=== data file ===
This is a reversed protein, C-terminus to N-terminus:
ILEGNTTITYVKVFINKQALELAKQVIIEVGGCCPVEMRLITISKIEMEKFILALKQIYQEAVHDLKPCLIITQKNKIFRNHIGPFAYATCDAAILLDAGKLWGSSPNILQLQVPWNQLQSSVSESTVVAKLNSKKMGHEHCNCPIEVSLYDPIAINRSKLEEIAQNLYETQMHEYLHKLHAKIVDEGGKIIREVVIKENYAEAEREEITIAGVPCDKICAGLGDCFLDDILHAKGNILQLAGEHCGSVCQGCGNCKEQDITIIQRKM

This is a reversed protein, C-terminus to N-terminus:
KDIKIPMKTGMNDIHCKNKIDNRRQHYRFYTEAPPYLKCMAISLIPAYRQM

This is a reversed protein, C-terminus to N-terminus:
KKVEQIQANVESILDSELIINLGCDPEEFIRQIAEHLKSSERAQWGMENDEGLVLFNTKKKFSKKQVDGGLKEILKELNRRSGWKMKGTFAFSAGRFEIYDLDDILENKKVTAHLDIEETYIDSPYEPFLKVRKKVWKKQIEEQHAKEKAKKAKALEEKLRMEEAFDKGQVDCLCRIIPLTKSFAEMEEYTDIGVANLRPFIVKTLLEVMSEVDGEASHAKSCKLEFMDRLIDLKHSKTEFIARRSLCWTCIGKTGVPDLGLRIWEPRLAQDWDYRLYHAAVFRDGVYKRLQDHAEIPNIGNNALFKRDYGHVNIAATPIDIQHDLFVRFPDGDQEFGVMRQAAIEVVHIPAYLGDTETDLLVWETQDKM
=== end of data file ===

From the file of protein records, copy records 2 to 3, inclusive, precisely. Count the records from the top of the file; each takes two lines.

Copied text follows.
This is a reversed protein, C-terminus to N-terminus:
KDIKIPMKTGMNDIHCKNKIDNRRQHYRFYTEAPPYLKCMAISLIPAYRQM

This is a reversed protein, C-terminus to N-terminus:
KKVEQIQANVESILDSELIINLGCDPEEFIRQIAEHLKSSERAQWGMENDEGLVLFNTKKKFSKKQVDGGLKEILKELNRRSGWKMKGTFAFSAGRFEIYDLDDILENKKVTAHLDIEETYIDSPYEPFLKVRKKVWKKQIEEQHAKEKAKKAKALEEKLRMEEAFDKGQVDCLCRIIPLTKSFAEMEEYTDIGVANLRPFIVKTLLEVMSEVDGEASHAKSCKLEFMDRLIDLKHSKTEFIARRSLCWTCIGKTGVPDLGLRIWEPRLAQDWDYRLYHAAVFRDGVYKRLQDHAEIPNIGNNALFKRDYGHVNIAATPIDIQHDLFVRFPDGDQEFGVMRQAAIEVVHIPAYLGDTETDLLVWETQDKM